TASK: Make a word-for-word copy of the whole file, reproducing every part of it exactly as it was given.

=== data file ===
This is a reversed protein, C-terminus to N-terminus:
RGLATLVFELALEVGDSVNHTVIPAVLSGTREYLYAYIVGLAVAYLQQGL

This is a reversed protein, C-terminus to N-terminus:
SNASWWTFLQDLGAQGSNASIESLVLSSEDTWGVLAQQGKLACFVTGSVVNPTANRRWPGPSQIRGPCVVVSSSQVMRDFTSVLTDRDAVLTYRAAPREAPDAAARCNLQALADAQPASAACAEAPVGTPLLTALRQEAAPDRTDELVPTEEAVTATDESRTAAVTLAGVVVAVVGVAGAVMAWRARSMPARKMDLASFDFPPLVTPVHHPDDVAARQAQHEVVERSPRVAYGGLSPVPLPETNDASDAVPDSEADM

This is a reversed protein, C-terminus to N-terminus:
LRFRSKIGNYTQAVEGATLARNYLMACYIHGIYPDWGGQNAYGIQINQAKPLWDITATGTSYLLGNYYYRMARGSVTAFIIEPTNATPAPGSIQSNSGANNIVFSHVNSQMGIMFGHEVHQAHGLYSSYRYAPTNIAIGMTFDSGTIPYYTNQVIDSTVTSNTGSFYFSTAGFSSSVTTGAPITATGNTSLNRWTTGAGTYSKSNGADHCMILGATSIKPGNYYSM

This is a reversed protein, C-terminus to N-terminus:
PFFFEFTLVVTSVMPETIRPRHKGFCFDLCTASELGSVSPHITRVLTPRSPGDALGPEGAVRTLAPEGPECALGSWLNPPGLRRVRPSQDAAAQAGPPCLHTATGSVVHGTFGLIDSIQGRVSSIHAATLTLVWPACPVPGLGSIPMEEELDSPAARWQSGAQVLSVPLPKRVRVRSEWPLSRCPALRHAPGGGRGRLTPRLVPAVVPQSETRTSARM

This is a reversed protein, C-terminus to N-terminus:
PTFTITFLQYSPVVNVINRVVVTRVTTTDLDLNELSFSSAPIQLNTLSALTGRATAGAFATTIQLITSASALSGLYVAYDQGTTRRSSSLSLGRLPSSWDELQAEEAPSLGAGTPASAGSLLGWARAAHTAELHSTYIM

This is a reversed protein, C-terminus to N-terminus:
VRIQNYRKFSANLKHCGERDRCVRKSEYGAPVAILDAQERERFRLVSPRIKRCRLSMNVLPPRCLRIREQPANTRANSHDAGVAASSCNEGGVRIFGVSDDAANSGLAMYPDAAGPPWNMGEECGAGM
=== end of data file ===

This is a reversed protein, C-terminus to N-terminus:
RGLATLVFELALEVGDSVNHTVIPAVLSGTREYLYAYIVGLAVAYLQQGL

This is a reversed protein, C-terminus to N-terminus:
SNASWWTFLQDLGAQGSNASIESLVLSSEDTWGVLAQQGKLACFVTGSVVNPTANRRWPGPSQIRGPCVVVSSSQVMRDFTSVLTDRDAVLTYRAAPREAPDAAARCNLQALADAQPASAACAEAPVGTPLLTALRQEAAPDRTDELVPTEEAVTATDESRTAAVTLAGVVVAVVGVAGAVMAWRARSMPARKMDLASFDFPPLVTPVHHPDDVAARQAQHEVVERSPRVAYGGLSPVPLPETNDASDAVPDSEADM

This is a reversed protein, C-terminus to N-terminus:
LRFRSKIGNYTQAVEGATLARNYLMACYIHGIYPDWGGQNAYGIQINQAKPLWDITATGTSYLLGNYYYRMARGSVTAFIIEPTNATPAPGSIQSNSGANNIVFSHVNSQMGIMFGHEVHQAHGLYSSYRYAPTNIAIGMTFDSGTIPYYTNQVIDSTVTSNTGSFYFSTAGFSSSVTTGAPITATGNTSLNRWTTGAGTYSKSNGADHCMILGATSIKPGNYYSM

This is a reversed protein, C-terminus to N-terminus:
PFFFEFTLVVTSVMPETIRPRHKGFCFDLCTASELGSVSPHITRVLTPRSPGDALGPEGAVRTLAPEGPECALGSWLNPPGLRRVRPSQDAAAQAGPPCLHTATGSVVHGTFGLIDSIQGRVSSIHAATLTLVWPACPVPGLGSIPMEEELDSPAARWQSGAQVLSVPLPKRVRVRSEWPLSRCPALRHAPGGGRGRLTPRLVPAVVPQSETRTSARM

This is a reversed protein, C-terminus to N-terminus:
PTFTITFLQYSPVVNVINRVVVTRVTTTDLDLNELSFSSAPIQLNTLSALTGRATAGAFATTIQLITSASALSGLYVAYDQGTTRRSSSLSLGRLPSSWDELQAEEAPSLGAGTPASAGSLLGWARAAHTAELHSTYIM

This is a reversed protein, C-terminus to N-terminus:
VRIQNYRKFSANLKHCGERDRCVRKSEYGAPVAILDAQERERFRLVSPRIKRCRLSMNVLPPRCLRIREQPANTRANSHDAGVAASSCNEGGVRIFGVSDDAANSGLAMYPDAAGPPWNMGEECGAGM